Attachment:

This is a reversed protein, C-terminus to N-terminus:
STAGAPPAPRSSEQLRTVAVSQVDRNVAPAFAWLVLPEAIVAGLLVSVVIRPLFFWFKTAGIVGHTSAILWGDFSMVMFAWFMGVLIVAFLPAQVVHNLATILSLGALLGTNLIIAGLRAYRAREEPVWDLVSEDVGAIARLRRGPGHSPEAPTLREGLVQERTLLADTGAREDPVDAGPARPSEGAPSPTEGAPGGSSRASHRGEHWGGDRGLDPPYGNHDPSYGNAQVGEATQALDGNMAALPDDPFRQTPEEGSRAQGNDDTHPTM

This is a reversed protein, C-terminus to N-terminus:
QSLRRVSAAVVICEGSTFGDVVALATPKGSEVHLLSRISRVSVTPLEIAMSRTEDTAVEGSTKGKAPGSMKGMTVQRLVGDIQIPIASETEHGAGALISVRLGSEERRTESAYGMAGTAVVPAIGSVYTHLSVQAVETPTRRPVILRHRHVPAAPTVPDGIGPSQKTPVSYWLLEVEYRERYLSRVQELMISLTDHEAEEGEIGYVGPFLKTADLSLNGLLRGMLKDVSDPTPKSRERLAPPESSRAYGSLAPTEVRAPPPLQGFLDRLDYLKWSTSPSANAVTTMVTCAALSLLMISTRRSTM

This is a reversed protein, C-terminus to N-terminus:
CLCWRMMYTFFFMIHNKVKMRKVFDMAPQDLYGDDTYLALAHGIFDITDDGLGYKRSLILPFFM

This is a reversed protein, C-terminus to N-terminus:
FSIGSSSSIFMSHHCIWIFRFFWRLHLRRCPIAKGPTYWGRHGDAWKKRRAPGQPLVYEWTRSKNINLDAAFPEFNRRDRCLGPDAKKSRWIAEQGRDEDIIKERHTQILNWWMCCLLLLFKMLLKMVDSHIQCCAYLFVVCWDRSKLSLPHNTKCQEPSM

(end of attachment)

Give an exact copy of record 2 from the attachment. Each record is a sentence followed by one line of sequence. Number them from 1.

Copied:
This is a reversed protein, C-terminus to N-terminus:
QSLRRVSAAVVICEGSTFGDVVALATPKGSEVHLLSRISRVSVTPLEIAMSRTEDTAVEGSTKGKAPGSMKGMTVQRLVGDIQIPIASETEHGAGALISVRLGSEERRTESAYGMAGTAVVPAIGSVYTHLSVQAVETPTRRPVILRHRHVPAAPTVPDGIGPSQKTPVSYWLLEVEYRERYLSRVQELMISLTDHEAEEGEIGYVGPFLKTADLSLNGLLRGMLKDVSDPTPKSRERLAPPESSRAYGSLAPTEVRAPPPLQGFLDRLDYLKWSTSPSANAVTTMVTCAALSLLMISTRRSTM